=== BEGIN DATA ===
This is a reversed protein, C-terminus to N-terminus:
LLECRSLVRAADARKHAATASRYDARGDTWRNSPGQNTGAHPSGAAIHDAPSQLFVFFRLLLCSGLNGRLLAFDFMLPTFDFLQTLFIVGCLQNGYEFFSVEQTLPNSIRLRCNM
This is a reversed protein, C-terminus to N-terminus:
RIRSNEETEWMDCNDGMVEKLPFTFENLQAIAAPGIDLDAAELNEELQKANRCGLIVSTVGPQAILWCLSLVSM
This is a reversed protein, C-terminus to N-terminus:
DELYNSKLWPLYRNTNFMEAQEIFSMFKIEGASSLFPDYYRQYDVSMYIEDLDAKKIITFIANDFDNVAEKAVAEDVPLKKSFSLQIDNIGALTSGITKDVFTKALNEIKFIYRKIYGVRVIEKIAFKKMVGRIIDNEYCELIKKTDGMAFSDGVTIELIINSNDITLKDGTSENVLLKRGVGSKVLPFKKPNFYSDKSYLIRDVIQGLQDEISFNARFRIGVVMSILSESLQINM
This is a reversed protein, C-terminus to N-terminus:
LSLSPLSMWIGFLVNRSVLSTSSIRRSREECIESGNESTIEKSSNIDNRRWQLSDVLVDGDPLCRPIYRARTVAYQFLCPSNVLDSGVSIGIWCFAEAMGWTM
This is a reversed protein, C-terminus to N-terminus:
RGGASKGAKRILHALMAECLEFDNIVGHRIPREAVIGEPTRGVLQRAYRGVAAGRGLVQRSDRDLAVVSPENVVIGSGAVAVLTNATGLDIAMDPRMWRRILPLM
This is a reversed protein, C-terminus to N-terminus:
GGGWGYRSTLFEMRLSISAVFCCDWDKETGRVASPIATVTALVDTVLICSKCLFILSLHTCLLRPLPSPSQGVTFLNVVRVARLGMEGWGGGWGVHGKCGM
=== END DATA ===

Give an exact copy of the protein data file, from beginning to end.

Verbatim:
This is a reversed protein, C-terminus to N-terminus:
LLECRSLVRAADARKHAATASRYDARGDTWRNSPGQNTGAHPSGAAIHDAPSQLFVFFRLLLCSGLNGRLLAFDFMLPTFDFLQTLFIVGCLQNGYEFFSVEQTLPNSIRLRCNM
This is a reversed protein, C-terminus to N-terminus:
RIRSNEETEWMDCNDGMVEKLPFTFENLQAIAAPGIDLDAAELNEELQKANRCGLIVSTVGPQAILWCLSLVSM
This is a reversed protein, C-terminus to N-terminus:
DELYNSKLWPLYRNTNFMEAQEIFSMFKIEGASSLFPDYYRQYDVSMYIEDLDAKKIITFIANDFDNVAEKAVAEDVPLKKSFSLQIDNIGALTSGITKDVFTKALNEIKFIYRKIYGVRVIEKIAFKKMVGRIIDNEYCELIKKTDGMAFSDGVTIELIINSNDITLKDGTSENVLLKRGVGSKVLPFKKPNFYSDKSYLIRDVIQGLQDEISFNARFRIGVVMSILSESLQINM
This is a reversed protein, C-terminus to N-terminus:
LSLSPLSMWIGFLVNRSVLSTSSIRRSREECIESGNESTIEKSSNIDNRRWQLSDVLVDGDPLCRPIYRARTVAYQFLCPSNVLDSGVSIGIWCFAEAMGWTM
This is a reversed protein, C-terminus to N-terminus:
RGGASKGAKRILHALMAECLEFDNIVGHRIPREAVIGEPTRGVLQRAYRGVAAGRGLVQRSDRDLAVVSPENVVIGSGAVAVLTNATGLDIAMDPRMWRRILPLM
This is a reversed protein, C-terminus to N-terminus:
GGGWGYRSTLFEMRLSISAVFCCDWDKETGRVASPIATVTALVDTVLICSKCLFILSLHTCLLRPLPSPSQGVTFLNVVRVARLGMEGWGGGWGVHGKCGM